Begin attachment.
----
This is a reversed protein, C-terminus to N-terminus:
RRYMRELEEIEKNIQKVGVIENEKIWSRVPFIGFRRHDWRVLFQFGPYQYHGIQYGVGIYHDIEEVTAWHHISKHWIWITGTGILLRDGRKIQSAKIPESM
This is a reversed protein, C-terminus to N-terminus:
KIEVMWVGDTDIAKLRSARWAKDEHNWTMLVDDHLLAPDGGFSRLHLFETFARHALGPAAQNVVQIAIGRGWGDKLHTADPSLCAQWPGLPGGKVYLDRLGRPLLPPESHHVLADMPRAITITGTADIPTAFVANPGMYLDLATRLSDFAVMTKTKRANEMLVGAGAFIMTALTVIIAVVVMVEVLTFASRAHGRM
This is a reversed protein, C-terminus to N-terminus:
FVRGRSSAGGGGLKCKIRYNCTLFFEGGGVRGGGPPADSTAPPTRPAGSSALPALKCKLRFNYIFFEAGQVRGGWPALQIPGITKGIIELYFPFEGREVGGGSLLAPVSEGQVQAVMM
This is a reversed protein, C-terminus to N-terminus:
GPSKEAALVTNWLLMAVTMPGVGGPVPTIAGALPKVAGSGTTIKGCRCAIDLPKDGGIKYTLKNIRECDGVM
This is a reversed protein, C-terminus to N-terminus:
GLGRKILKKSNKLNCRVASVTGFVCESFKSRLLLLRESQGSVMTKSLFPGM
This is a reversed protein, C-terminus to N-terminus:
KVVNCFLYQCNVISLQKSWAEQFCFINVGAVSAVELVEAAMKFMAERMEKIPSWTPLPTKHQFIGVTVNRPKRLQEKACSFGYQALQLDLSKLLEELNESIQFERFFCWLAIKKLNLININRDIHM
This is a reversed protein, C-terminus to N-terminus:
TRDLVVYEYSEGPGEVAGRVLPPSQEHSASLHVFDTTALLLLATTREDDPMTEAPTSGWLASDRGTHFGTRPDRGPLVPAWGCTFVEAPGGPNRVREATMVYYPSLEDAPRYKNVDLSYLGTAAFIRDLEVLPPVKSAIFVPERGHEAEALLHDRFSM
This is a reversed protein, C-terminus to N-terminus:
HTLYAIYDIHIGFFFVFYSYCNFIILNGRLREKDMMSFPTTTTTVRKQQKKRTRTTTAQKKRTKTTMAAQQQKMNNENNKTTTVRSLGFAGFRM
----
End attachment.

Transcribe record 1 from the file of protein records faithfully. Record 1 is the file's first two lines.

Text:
This is a reversed protein, C-terminus to N-terminus:
RRYMRELEEIEKNIQKVGVIENEKIWSRVPFIGFRRHDWRVLFQFGPYQYHGIQYGVGIYHDIEEVTAWHHISKHWIWITGTGILLRDGRKIQSAKIPESM